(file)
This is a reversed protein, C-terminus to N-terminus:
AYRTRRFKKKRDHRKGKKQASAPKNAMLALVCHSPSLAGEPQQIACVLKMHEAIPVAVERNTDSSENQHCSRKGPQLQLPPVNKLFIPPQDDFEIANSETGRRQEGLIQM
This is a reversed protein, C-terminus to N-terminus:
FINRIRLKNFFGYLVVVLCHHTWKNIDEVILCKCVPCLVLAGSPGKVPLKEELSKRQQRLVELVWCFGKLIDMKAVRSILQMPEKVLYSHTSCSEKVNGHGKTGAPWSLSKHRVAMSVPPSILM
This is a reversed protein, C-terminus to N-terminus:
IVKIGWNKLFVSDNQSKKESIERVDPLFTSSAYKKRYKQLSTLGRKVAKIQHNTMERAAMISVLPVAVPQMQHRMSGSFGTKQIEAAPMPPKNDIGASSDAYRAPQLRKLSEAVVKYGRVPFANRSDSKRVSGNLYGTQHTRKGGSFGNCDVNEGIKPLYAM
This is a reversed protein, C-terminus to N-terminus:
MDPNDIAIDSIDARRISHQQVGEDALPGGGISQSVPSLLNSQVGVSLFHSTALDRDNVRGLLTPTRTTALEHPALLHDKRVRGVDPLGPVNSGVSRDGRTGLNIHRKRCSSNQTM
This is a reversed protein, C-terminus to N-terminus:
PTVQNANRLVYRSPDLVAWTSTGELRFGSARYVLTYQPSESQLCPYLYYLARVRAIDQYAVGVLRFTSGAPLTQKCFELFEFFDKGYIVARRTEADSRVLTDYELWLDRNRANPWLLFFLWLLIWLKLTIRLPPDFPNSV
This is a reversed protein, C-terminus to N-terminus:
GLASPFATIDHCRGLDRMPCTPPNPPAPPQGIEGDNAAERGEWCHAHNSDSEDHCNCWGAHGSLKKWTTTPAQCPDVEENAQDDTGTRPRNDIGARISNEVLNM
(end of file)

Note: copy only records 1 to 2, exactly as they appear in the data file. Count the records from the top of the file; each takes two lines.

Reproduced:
This is a reversed protein, C-terminus to N-terminus:
AYRTRRFKKKRDHRKGKKQASAPKNAMLALVCHSPSLAGEPQQIACVLKMHEAIPVAVERNTDSSENQHCSRKGPQLQLPPVNKLFIPPQDDFEIANSETGRRQEGLIQM
This is a reversed protein, C-terminus to N-terminus:
FINRIRLKNFFGYLVVVLCHHTWKNIDEVILCKCVPCLVLAGSPGKVPLKEELSKRQQRLVELVWCFGKLIDMKAVRSILQMPEKVLYSHTSCSEKVNGHGKTGAPWSLSKHRVAMSVPPSILM